The NLBIF lists a large number of synonyms in addition to the above; including: "Bulla akera" (Gmelin, J.F., 1791), "Bulla norwegica" (Bruguière, J.G., 1789), "Bulla canaliculata" (Olivi, 1792), "Bulla resiliens" (Donovan, E., 1801), "Bulla fragilis" (Lamarck, J.B.P.A. de, 1822), "Akera flexilis" (Brown, 1844), "Bulla hanleyi" (Adams A. in Sowerby G.B. II, 1850/1855), "Eucampe donovani" (Leach, W.E., 1852), "Bulla elastica" (Sandri & Danilo, 1856), "Acera bullata" var. nana (Jeffreys, 1867), "Acera elegans" (Locard, 1886), "Bulla farrani" (Norman, 1890), "Bulla globosa" (Cantraine, F.J., 1840), "Akera tenuis" (Brusina, S., 1866) and "Akera farrani" (Winckworth, R., 1932).
In 1885, Brusina led a successful initiative to publish "The Journal of the Croatian Natural History Society" (). The journal is published since 1972 under the title "Periodicum biologorum", and focuses on biology and biomedicine, forestry and biotechnology. In 1992, the museum began publishing "Natura Croatica", a peer-reviewed biological and geological academic journal. The natural history journal was the first of its kind in Croatia, despite the existence of seven natural history museums. The journal is published quarterly in English, and reviewed by both Croatian and foreign scholars.
The library of the Croatian History Museum was founded as a department of the National Museum. In 1854, the National Museum library held over 10,000 volumes. It was gradually enlarged through buying and donations, through the work of the National Museum director Spiridon Brusina. At the split of the National Museum into specialised museums, its library was split as well. The library of the Croatian History Museum was in 1959 housed in the museum building in the Vojković Palace, where it remains today. The library contains 20,000 books, including four incunabula and several manuscripts, as well as a number of books printed as early as the 17th century. The primary method of book acquisition are donations and book exchanges, leading to an average of 300 new books yearly.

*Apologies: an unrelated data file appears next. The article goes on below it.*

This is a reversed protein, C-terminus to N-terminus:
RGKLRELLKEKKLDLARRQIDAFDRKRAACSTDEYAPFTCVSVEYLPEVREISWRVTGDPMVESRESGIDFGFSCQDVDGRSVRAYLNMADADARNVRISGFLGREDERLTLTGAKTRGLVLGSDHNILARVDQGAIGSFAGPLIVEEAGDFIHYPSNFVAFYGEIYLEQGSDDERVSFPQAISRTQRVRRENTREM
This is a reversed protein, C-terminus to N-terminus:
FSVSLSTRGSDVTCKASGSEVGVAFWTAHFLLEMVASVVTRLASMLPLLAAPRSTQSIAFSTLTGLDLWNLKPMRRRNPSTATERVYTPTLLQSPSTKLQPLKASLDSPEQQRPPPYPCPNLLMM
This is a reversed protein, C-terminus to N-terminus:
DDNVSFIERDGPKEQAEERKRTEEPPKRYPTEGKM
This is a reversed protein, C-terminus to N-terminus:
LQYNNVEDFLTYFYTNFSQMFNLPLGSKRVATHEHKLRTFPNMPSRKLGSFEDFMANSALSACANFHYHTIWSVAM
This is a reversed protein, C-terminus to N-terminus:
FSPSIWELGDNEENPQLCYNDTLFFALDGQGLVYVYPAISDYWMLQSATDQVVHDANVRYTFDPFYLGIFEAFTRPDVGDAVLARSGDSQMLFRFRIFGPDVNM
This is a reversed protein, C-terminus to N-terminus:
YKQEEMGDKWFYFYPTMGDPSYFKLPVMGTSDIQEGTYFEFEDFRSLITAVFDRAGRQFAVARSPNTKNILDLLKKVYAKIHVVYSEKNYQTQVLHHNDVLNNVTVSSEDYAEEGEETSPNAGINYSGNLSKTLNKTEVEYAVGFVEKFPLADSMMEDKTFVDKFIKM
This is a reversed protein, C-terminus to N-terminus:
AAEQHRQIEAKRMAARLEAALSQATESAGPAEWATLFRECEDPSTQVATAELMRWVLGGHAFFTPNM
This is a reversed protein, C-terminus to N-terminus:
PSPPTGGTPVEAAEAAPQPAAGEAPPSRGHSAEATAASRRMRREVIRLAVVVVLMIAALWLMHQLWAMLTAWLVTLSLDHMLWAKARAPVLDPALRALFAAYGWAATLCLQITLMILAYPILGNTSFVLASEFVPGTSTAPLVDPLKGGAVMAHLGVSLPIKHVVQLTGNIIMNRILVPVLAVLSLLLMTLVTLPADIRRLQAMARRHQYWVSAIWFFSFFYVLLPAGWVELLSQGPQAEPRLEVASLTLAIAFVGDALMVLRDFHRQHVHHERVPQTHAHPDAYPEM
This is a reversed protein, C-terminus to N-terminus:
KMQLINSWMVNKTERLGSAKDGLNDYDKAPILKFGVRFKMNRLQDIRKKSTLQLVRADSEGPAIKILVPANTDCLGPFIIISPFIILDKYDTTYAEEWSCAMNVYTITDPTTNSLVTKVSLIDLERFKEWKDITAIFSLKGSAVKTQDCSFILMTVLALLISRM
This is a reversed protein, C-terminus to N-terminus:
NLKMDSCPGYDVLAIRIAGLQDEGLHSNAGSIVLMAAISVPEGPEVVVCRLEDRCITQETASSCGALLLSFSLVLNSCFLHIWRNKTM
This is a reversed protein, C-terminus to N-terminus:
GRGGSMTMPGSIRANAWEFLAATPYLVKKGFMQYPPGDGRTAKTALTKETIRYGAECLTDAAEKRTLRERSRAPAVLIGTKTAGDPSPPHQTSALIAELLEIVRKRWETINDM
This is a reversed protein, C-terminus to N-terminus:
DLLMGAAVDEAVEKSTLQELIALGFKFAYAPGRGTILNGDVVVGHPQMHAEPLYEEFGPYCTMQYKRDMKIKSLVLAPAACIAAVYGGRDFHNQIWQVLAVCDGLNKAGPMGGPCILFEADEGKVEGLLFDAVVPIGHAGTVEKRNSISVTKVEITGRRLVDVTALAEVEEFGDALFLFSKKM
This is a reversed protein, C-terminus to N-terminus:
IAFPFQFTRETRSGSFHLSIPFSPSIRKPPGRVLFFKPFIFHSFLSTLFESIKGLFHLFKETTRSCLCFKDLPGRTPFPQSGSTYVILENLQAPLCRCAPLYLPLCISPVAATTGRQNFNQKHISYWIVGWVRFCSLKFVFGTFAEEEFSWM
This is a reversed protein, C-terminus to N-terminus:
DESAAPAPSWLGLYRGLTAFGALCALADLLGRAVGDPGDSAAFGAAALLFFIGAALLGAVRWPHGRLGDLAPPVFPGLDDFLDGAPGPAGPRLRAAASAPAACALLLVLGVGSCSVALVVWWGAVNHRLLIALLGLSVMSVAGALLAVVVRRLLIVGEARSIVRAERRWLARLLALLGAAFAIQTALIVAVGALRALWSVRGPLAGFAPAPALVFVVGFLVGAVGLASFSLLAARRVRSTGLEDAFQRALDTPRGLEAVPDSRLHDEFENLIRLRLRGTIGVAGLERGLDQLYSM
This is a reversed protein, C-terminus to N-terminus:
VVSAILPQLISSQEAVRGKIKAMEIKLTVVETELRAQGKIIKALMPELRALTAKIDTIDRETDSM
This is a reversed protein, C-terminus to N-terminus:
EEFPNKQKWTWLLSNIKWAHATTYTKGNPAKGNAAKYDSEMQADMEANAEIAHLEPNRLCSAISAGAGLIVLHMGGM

The Ćehotina originates from the two streams in the Montenegrin region of Donji Kolašin, near the border with Serbia. It flows to the northwest, with many bends and curves, as it flows through the high, mountain region. The river almost has no settlements (except for the village of Vrulje), before it passes the eastern slopes of the Korijeni mountain and enters the Pljevaljska kotlina (Cyrillic: Пљеваљска котлина; Depression of Pljevlja). There, it flows through the Pljevlja coal basin and the city of Pljevlja itself, and continues to the region of Podgora, next to the villages of Radosavec, Židovići, Donja Brvenica and the small town of Gradac. The river flows between the region of Bukovica to the north and the northern tip of the Ljubišnja mountain and for the few kilometers forms the border between Serbia and Montenegro and Bosnia and Herzegovina. It continues next to the villages of Vikoč, Falovići, Godijeno and Brusina, before it empties into the Drina. The city of Foča is built at its confluence.